I was shocked when I finished Barbara Kingsolver’s The Poisonwood Bible. I didn’t expect to like it that much, and there were bits of the writing that weren’t really my cup of tea. But I liked the story. A lot. I think I picked it up in the Books-I-Don’t-Want-Anymore box in the lunchroom at my old job, and I couldn’t put it down.
I’m finding the same is true with Kingsolver’s Animal, Vegetable, Miracle: A Year in the Life of Food, in which she chronicles her family’s decision to drop off the industrial food chain. They’d always kept gardens (and occasionally chickens), but this was a concerted family effort to raise their own food for a year, and buy what they didn’t raise from their local community. They started a breeding flock of Bourbon Red turkeys, they expanded their kid’s flock of laying hens, and they planted a bazillion varieties of fruits, vegetables, and everything else they had room for — garlic to peanuts to potatoes to tomatoes to zucchini.
And they made their own cheese. Imagine Friday pizza night with handmade dough, fresh sauce from your own tomatoes, whatever fresh herbs you feel like tossing on the pie, and mozzarella you made that day with milk from a local dairy… Am I alone here? That turns dinner into an accomplishment, not just a meal.
Of course, it helped that they owned a 100-year-old farmhouse that they could move to from Tucson. And that both parents are well-established in their careers. They saved a goodly amount of cash over the course of a year, but they didn’t really have to, which…I do think makes it easier. (I am charmed by the things growing on my balcony, but I’m not going to starve through the winter if they don’t produce enough — it’s a well-meaning experiment, albeit on a smaller scale than Kingsolver’s.)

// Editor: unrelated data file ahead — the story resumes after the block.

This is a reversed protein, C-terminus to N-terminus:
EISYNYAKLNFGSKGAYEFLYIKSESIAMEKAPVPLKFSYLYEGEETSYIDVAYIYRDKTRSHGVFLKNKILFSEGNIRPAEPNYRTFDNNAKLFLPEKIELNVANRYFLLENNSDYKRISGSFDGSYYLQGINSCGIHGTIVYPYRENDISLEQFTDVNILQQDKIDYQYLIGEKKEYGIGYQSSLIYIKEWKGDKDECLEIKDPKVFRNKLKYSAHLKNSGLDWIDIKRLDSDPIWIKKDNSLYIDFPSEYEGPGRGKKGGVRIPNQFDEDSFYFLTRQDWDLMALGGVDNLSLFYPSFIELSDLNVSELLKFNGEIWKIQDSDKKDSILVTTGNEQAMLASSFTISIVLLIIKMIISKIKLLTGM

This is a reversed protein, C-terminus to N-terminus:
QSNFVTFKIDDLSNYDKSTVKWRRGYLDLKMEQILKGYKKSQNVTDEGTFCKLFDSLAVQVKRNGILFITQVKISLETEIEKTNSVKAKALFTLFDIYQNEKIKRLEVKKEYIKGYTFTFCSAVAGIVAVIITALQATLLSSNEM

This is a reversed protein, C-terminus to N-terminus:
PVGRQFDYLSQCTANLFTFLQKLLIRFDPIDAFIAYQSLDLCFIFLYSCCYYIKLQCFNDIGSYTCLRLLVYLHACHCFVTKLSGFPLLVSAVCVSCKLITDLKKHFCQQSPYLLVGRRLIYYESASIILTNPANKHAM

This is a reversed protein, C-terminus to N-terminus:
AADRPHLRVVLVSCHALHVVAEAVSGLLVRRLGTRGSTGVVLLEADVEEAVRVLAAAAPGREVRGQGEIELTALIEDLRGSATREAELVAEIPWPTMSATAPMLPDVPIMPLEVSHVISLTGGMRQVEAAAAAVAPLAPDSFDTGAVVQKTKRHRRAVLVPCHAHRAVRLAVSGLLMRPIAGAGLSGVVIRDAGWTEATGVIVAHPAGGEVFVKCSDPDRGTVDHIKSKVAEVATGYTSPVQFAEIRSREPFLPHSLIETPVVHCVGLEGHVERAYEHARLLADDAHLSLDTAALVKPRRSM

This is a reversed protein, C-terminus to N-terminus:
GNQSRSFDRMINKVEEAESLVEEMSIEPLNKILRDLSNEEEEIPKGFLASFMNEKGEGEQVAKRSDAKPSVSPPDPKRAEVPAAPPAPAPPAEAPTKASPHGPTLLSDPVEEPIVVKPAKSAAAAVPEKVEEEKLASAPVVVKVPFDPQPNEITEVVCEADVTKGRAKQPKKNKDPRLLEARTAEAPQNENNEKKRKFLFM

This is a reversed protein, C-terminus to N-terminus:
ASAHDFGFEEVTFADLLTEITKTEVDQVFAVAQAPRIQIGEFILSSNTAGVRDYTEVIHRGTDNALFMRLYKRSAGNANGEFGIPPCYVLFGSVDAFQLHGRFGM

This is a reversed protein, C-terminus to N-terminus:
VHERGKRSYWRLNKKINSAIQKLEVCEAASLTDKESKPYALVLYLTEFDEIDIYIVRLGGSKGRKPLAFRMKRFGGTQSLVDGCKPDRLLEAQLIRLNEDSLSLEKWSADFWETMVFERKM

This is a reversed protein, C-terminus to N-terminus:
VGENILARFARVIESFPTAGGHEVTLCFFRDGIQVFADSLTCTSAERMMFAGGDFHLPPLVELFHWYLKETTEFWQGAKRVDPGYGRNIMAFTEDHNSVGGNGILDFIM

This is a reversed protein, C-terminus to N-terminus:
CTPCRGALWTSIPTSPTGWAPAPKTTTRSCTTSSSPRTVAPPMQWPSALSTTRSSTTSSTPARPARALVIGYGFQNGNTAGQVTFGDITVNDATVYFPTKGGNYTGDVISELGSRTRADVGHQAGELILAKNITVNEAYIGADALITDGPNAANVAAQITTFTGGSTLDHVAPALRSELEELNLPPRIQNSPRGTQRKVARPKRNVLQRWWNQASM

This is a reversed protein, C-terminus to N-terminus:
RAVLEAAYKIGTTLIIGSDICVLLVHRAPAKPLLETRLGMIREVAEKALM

I’m still not a big fan of her writing style, and although she tries really hard not to sound sanctimonious in this book, she sometimes does. I’ve had some difficulty writing about my food production and purchasing decisions here, though, so I’m trying not to fault her for that. The problem, sometimes, with talking about biggish decisions made with good intentions is that it can have an unintended effect whoever’s listening, or reading. We all have to make decisions about food and budget and lifestyle, and talking about why we decide to pursue a certain path can come off like a referendum on someone else’s path.
Have you ever talked about how much you’re benefiting from exercise and heard the other person start to justify why they’re not exercising, even though you haven’t asked and were talking about your experience and not theirs? Same principle.
Anyway, it’s the story of the food that I’m really interested in. Kingsolver and her family (her husband and eldest daughter contributed essays and recipes) tracked their experience through the growing year, including an unanticipated issue with a lovesick turkey. Looking at gardening month by month helps me understand what longtime gardeners just seem to know, and it’s extremely helpful that her family lives in my region and growing “zone.”
I’m pretty good at getting things to grow, but I’m far enough removed from the growing season that I don’t always know when things are supposed to happen after that. Following along, month by month, I now know I will be drowning in zucchini in a couple of weeks.
Clearly, this level of experiment requires a home with acreage, some extra pairs of hands, and a commitment firm enough to carry you through the poultry harvest. Animal, Vegetable, Miracle has enough about plain old gardening, though, to be helpful for me. If Michael Pollan’s books gave me the facts and political background to get started, AVM gives me enough hands-on advice to help me act on my decision. If you’re interested in how and when things grow and why they grow a certain way, I’d recommend it.
And the recipes aren’t bad, either.